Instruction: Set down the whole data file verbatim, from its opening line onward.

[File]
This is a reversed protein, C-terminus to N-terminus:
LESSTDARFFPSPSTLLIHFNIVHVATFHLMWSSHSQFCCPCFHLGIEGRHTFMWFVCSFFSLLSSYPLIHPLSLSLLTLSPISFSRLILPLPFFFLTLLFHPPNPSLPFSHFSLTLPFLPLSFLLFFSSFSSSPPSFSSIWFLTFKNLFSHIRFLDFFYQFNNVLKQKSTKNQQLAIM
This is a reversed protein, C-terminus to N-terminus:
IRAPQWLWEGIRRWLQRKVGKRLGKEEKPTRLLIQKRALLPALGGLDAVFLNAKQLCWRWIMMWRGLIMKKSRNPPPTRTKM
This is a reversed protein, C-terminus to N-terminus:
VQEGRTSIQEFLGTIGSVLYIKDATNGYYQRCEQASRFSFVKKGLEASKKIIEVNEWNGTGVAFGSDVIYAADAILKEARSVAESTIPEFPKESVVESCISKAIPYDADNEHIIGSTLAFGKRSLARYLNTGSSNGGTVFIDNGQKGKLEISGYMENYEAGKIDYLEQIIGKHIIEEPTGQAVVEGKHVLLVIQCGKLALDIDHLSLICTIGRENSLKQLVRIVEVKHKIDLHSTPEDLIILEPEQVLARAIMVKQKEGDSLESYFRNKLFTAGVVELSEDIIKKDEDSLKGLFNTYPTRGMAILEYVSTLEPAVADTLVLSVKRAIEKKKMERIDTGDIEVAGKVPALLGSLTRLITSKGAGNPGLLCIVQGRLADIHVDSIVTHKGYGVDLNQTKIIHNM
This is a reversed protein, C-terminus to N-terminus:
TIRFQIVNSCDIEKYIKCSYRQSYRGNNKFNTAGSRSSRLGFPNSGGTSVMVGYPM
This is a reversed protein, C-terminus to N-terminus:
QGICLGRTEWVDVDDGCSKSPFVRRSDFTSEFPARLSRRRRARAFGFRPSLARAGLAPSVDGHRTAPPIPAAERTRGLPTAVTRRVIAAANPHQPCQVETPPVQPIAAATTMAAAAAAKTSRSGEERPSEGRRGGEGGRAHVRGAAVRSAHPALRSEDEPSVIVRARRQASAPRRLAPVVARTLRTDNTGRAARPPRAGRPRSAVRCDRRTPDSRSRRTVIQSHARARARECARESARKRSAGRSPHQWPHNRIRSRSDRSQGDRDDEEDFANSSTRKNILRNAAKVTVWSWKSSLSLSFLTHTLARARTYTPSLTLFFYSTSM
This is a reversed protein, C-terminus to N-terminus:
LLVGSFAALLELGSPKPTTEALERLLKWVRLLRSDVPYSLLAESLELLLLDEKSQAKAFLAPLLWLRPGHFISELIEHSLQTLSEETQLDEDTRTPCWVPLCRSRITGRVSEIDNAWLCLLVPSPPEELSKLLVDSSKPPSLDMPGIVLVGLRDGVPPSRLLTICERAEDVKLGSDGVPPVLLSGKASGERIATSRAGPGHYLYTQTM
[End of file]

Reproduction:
This is a reversed protein, C-terminus to N-terminus:
LESSTDARFFPSPSTLLIHFNIVHVATFHLMWSSHSQFCCPCFHLGIEGRHTFMWFVCSFFSLLSSYPLIHPLSLSLLTLSPISFSRLILPLPFFFLTLLFHPPNPSLPFSHFSLTLPFLPLSFLLFFSSFSSSPPSFSSIWFLTFKNLFSHIRFLDFFYQFNNVLKQKSTKNQQLAIM
This is a reversed protein, C-terminus to N-terminus:
IRAPQWLWEGIRRWLQRKVGKRLGKEEKPTRLLIQKRALLPALGGLDAVFLNAKQLCWRWIMMWRGLIMKKSRNPPPTRTKM
This is a reversed protein, C-terminus to N-terminus:
VQEGRTSIQEFLGTIGSVLYIKDATNGYYQRCEQASRFSFVKKGLEASKKIIEVNEWNGTGVAFGSDVIYAADAILKEARSVAESTIPEFPKESVVESCISKAIPYDADNEHIIGSTLAFGKRSLARYLNTGSSNGGTVFIDNGQKGKLEISGYMENYEAGKIDYLEQIIGKHIIEEPTGQAVVEGKHVLLVIQCGKLALDIDHLSLICTIGRENSLKQLVRIVEVKHKIDLHSTPEDLIILEPEQVLARAIMVKQKEGDSLESYFRNKLFTAGVVELSEDIIKKDEDSLKGLFNTYPTRGMAILEYVSTLEPAVADTLVLSVKRAIEKKKMERIDTGDIEVAGKVPALLGSLTRLITSKGAGNPGLLCIVQGRLADIHVDSIVTHKGYGVDLNQTKIIHNM
This is a reversed protein, C-terminus to N-terminus:
TIRFQIVNSCDIEKYIKCSYRQSYRGNNKFNTAGSRSSRLGFPNSGGTSVMVGYPM
This is a reversed protein, C-terminus to N-terminus:
QGICLGRTEWVDVDDGCSKSPFVRRSDFTSEFPARLSRRRRARAFGFRPSLARAGLAPSVDGHRTAPPIPAAERTRGLPTAVTRRVIAAANPHQPCQVETPPVQPIAAATTMAAAAAAKTSRSGEERPSEGRRGGEGGRAHVRGAAVRSAHPALRSEDEPSVIVRARRQASAPRRLAPVVARTLRTDNTGRAARPPRAGRPRSAVRCDRRTPDSRSRRTVIQSHARARARECARESARKRSAGRSPHQWPHNRIRSRSDRSQGDRDDEEDFANSSTRKNILRNAAKVTVWSWKSSLSLSFLTHTLARARTYTPSLTLFFYSTSM
This is a reversed protein, C-terminus to N-terminus:
LLVGSFAALLELGSPKPTTEALERLLKWVRLLRSDVPYSLLAESLELLLLDEKSQAKAFLAPLLWLRPGHFISELIEHSLQTLSEETQLDEDTRTPCWVPLCRSRITGRVSEIDNAWLCLLVPSPPEELSKLLVDSSKPPSLDMPGIVLVGLRDGVPPSRLLTICERAEDVKLGSDGVPPVLLSGKASGERIATSRAGPGHYLYTQTM